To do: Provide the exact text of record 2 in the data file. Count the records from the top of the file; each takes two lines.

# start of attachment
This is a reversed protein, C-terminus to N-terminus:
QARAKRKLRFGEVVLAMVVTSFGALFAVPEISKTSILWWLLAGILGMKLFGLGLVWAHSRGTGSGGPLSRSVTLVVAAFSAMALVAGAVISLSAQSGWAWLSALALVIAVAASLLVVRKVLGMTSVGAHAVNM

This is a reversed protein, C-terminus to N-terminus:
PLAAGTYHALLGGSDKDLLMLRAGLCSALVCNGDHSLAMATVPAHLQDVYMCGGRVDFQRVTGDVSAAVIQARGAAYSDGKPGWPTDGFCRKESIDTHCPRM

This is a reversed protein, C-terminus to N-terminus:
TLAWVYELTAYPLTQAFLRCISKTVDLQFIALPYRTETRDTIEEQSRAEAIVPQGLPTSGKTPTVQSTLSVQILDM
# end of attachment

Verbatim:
This is a reversed protein, C-terminus to N-terminus:
PLAAGTYHALLGGSDKDLLMLRAGLCSALVCNGDHSLAMATVPAHLQDVYMCGGRVDFQRVTGDVSAAVIQARGAAYSDGKPGWPTDGFCRKESIDTHCPRM